LONDON (Reuters) - Two former Wimbledon champions will meet in the quarter-finals on Wednesday, but this battle will be in the stands as supercoaches Boris Becker and Goran Ivanisevic watch their players battle for a place in the last four.
Top seed Novak Djokovic, coached by three-times champion Becker, takes on big-serving Marin Cilic and his fellow Croat coach Ivanisevic, who won as a wildcard in 2001, in the second match on Court One.
The Serb, who will be playing in his 21st successive grand slam quarter-final, joked that the rivalry between two of the sport’s most high-profile coaches will be intense.
“I expect him to come on to the court and play instead of us,” Djokovic said of Becker’s competitive nature.
“Goran is a legend of our sport, and especially in Croatia and in our ex-Yugoslavian countries. He’s somebody that we respect a lot (but) there is no difference in our approach in terms of practice and what we work on, and I will try to stick to the kind of a game plan that I had against Marin in the previous occasions.”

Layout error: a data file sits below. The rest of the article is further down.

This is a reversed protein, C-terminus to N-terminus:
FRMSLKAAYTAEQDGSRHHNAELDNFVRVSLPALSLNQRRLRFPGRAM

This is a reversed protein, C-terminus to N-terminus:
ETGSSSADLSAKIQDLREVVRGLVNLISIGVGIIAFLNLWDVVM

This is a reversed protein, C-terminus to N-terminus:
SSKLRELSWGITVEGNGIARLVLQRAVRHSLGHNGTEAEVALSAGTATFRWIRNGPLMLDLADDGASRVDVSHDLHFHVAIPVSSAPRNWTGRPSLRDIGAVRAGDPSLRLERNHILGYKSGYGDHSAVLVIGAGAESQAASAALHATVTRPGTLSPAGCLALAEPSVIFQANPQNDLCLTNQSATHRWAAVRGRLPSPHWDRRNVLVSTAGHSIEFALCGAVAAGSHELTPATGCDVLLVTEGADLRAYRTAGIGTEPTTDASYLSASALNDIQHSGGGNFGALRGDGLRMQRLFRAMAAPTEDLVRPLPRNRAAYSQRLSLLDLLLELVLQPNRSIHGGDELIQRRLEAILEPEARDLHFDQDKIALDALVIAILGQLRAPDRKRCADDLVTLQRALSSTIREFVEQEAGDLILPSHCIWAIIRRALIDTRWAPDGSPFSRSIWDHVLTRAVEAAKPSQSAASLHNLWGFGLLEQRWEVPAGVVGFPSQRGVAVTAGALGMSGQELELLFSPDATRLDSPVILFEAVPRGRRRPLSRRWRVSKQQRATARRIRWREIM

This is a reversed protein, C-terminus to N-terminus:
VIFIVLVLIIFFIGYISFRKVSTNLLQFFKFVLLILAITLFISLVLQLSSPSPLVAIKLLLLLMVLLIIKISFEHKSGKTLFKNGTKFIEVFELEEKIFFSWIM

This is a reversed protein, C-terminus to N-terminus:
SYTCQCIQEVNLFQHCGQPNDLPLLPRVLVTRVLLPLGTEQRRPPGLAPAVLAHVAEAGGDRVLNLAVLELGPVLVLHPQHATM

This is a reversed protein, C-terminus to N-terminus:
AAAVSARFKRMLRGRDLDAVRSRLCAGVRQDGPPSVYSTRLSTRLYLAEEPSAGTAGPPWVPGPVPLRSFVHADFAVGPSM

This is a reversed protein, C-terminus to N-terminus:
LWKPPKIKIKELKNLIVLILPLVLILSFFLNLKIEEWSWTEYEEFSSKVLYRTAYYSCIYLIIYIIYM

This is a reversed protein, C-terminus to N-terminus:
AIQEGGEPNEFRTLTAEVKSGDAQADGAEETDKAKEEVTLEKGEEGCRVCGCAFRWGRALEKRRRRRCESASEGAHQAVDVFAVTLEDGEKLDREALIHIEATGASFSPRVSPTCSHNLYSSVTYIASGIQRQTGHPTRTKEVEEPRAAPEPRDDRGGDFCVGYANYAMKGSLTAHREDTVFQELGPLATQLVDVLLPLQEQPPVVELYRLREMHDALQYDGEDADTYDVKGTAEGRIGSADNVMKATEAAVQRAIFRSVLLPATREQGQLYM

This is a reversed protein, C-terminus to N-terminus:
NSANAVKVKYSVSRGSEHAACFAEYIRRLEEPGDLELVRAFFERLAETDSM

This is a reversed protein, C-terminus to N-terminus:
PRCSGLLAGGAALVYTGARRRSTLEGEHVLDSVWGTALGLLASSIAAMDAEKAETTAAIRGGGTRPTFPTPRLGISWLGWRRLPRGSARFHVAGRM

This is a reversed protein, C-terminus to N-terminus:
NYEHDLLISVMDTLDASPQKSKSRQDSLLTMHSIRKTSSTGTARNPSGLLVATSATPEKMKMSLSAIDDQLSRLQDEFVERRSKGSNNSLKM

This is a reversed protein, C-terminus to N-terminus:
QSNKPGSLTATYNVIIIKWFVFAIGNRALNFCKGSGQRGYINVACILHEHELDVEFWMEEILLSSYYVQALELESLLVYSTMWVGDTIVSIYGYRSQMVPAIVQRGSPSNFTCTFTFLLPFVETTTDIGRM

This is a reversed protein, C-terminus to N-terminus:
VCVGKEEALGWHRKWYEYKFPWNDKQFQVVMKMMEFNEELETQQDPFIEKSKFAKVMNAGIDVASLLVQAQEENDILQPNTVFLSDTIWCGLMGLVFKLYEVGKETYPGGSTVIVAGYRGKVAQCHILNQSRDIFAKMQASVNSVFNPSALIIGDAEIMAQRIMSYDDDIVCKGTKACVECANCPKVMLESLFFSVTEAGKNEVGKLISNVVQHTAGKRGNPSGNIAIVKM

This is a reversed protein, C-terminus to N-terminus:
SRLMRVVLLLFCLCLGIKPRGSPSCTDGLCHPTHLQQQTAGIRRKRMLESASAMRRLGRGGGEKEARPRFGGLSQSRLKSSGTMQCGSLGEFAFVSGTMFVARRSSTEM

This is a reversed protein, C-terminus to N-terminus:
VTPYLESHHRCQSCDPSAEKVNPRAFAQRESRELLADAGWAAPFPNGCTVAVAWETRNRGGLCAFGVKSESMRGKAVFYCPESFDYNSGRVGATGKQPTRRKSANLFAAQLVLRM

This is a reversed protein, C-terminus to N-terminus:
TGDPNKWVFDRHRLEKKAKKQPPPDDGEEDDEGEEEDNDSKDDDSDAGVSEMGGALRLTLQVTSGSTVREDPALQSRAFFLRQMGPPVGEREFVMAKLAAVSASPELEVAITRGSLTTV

Before eyes turn to the coaches on Court One, Canada’s Eugenie Bouchard takes on Maria Sharapova’s conqueror, ninth seed Angelique Kerber.
The action is rounded off by the appearance of another giant killer, Australian teenager Nick Kyrgios, who defeated top seed Rafael Nadal to set up a duel with another big server, eighth seed Milos Raonic.
On Centre Court third seed Simona Halep will be bidding to become the first Romanian woman to reach the semi-finals at Wimbledon when she takes on last year’s beaten finalist Sabine Lisicki.
Defending men’s champion Andy Murray follows, meeting 23-year-old 11th seed Bulgarian Grigor Dimitrov, who is in fine grasscourt form following his title win at the Queen’s Club. An all-Swiss showdown rounds off the day, with seven-times champion Roger Federer taking on Australian Open champion and Davis Cup team mate Stanislas Wawrinka.
Editing by Clare Lovell